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Supreme Court Says Locals Can Make Pill-Makers Pay For Drug Disposal

Many of us have old prescription drugs sitting around in medicine cabinets — so what's the best way to get rid of them?

Some folks simply toss old pills in the garbage, or down the toilet.

"Drugs are dangerous in a home where you have elderly people who lose track of what they're doing, and where you have others — children — in the house. There are health, safety and environmental problems."

Both of those options can lead to medications in the ocean, bays or rivers. Three years ago Alameda County, across the bay from San Francisco, became the first county in the nation to require pharmaceutical manufacturers to pay for safe disposal of prescription drugs. Drug companies sued and lost in lower courts. Tuesday the U.S. Supreme Court refused to hear the case, meaning that drug makers will now need to pay for collection and disposal of unused drugs.

"I think that this is an important step forward for protecting our marine resources as well as our drinking water," says Miriam Gordon with Clean Water Action, an advocacy group.

Actually, the FDA says it's OK to flush many kinds of old pills down the toilet. Regulators say the risk that kids or pets will get into medicine left around the house is much worse than any impact on our water.

Still, Art Shartsis, an attorney representing Alameda County, says the drug disposal law costs pharmaceutical companies very little to implement.

"Drugs are dangerous in a home where you have elderly people who lose track of what they're doing, and where you have others – children — in the house," he says. "There are health, safety and environmental problems."

Attorney Richard Semp, with the Washington Legal Foundation, is a strong opponent of the drug disposal law. He calls it "selfish," because it forces others to pay for something that should be paid for locally, and says it also interferes with interstate commerce.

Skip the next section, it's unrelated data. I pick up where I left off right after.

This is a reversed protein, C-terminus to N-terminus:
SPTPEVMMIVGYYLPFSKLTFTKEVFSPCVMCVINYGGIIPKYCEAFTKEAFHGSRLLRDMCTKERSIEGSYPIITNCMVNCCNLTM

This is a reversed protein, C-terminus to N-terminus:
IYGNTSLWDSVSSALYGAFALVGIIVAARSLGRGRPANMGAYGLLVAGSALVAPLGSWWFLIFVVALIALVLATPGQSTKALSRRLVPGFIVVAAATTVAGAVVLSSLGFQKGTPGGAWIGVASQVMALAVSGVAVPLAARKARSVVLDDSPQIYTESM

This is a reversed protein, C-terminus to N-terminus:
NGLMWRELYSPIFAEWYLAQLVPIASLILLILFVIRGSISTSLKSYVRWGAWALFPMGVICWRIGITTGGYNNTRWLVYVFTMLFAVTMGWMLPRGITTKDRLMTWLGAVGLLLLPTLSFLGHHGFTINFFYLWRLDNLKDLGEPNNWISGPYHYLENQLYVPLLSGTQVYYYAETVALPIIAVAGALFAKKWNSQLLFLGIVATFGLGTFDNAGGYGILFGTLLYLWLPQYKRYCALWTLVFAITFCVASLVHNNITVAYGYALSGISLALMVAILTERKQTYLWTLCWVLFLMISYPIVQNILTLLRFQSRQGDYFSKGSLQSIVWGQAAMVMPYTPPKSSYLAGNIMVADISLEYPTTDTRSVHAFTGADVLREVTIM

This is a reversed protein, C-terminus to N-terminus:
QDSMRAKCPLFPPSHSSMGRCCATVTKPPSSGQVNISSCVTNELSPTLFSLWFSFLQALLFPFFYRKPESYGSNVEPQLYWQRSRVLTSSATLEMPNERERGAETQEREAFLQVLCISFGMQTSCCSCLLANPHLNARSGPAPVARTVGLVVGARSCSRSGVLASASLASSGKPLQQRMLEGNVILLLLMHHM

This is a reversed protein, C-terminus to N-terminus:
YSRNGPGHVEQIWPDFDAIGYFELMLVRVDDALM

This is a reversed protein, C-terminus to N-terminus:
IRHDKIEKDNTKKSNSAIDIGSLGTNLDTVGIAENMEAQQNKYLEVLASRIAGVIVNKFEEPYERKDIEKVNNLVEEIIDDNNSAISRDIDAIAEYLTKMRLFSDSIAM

"The whole point of the Commerce Clause is that we have one national economy," he says. "If you had every jurisdiction around the country trying to impose its waste disposal costs on other jurisdictions, it would lead to chaos."

Semp says Tuesday's Supreme Court decision could ultimately be the law's undoing, as other counties around the nation pass similar laws and are sued.

"If, at the end of the day, you have conflicting lower court decisions, then almost surely the U.S. Supreme Court will have to jump in," he says.

San Francisco and San Mateo counties now have similar drug disposal laws, with dozens of locations to drop off old pills. Other California counties, including Los Angeles and Santa Barbara, are looking into it.

Meanwhile, most states have some sort of legislation, enacted or in the works, that encourages the reclamation and, in some cases, recycling of many types of leftover medication. And the federal Drug Enforcement Agency has sponsored take-back programs, in conjunction with some local law enforcement agencies, to help get expired or unused pain medication that has the potential for abuse off the streets.

This story was produced by State of Health, KQED's health blog.

Copyright 2015 KQED

Scott Shafer